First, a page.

Crumbled road skipped by inspectors


INDIANAPOLIS - The city is making emergency inspections on dozens of bridges after a portion of Keystone Avenue collapsed during this week's severe storms.

The northbound lanes of Keystone south of 86th Street are closed for at least two months after part of the road washed away Monday. 13 Investigates discovered that spot and more than a thousand similar ones don't get state and federally mandated inspections.

Since the space under the roadway is less than 20 feet, it is not considered a bridge and, as a culvert, it escaped regular state and federal inspections. Bridges must be inspected every two years, but not culverts. Even though some carry heavy traffic daily.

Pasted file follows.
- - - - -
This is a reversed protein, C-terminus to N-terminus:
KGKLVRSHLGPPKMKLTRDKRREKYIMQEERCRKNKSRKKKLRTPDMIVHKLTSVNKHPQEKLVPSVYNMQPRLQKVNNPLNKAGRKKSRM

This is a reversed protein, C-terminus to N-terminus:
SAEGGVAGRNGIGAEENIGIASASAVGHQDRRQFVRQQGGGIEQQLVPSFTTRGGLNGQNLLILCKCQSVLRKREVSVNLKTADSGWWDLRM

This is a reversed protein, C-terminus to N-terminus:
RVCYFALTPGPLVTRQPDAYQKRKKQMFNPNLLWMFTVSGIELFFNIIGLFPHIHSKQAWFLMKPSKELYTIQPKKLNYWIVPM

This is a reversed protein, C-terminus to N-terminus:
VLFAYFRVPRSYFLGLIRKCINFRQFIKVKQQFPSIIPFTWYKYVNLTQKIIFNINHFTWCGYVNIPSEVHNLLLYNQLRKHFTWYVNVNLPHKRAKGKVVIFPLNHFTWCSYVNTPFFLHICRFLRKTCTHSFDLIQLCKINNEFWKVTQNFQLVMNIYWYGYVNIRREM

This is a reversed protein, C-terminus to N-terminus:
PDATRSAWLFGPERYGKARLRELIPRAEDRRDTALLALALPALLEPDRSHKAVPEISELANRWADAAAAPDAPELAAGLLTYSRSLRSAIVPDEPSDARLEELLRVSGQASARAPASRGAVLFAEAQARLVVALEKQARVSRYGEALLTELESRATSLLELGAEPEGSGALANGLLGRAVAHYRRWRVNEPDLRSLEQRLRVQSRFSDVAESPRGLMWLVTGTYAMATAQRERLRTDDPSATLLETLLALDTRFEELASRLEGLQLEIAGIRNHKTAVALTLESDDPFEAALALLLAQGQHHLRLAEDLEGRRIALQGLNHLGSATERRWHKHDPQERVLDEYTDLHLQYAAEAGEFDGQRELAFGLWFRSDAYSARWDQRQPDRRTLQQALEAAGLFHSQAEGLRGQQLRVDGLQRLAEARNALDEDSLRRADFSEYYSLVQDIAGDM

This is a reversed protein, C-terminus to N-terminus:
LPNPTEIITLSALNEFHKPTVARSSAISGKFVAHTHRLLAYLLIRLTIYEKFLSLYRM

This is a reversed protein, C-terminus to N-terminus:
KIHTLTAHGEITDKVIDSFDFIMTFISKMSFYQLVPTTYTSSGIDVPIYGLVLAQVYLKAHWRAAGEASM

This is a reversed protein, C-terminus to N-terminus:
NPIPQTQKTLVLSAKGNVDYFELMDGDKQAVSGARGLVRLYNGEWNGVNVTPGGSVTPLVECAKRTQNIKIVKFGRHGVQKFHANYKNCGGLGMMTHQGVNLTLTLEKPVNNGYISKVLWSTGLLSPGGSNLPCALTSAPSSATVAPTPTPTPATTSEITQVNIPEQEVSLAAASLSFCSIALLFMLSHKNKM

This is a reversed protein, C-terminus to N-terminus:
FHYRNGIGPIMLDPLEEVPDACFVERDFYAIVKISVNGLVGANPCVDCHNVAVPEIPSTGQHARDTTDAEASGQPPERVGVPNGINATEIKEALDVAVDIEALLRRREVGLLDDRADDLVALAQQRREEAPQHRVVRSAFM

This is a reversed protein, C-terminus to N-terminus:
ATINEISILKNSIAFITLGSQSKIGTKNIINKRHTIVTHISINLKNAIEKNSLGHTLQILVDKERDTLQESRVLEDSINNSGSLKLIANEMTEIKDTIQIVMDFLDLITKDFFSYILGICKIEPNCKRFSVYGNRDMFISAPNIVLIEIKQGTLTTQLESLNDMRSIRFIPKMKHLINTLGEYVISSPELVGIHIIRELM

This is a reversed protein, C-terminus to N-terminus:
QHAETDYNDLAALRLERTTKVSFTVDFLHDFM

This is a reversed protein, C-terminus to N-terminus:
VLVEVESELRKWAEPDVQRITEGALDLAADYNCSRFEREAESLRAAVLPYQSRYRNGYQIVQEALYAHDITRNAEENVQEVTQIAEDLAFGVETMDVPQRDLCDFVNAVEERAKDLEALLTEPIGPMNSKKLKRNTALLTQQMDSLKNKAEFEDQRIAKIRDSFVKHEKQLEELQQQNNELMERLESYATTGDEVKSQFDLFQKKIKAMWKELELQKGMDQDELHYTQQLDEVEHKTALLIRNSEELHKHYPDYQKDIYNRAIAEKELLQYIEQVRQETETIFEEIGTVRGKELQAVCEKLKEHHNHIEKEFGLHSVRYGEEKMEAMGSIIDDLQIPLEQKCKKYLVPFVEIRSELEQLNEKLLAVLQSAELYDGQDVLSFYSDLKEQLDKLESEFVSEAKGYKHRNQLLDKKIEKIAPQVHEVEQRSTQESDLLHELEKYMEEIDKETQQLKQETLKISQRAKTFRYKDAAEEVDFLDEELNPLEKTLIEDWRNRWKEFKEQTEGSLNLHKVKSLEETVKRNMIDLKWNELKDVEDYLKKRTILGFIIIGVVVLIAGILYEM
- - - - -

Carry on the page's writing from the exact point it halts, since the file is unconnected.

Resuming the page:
"When you see this, you wonder how long that can go on before you have a major event like that and something happens," said one driver.

"Probably make them think twice about inspecting other ones," said another.

Actually, the city was thinking ahead.

"We started, back in March, what's expected to be another nine-month process," said DPW spokesperson Molly Deuberry.

The Department of Public Works' "Rebuild Indy" program started, for the first time, regular culvert inspections. But they hadn't gotten to the one that crumbled.

"It had not been inspected yet, no," Deuberry said.

Inspectors have 1,200 culverts to look at by the end of the year.

"We haven't found any outstanding issues yet, but we're not done," Deuberry said.

If any culverts need immediate repairs, they'll get them using the Rebuild Indy fund. Officials are already targeting 27 bridges for major work, but say there should be no fear about roads falling out from under your car.

"The answer is no, we don't have any reason to be concerned," Deuberry said.

In the meantime, drivers are glad the city is taking the initiative.

"I guess I had never thought about it before. This is certainly eye-opening," a driver said.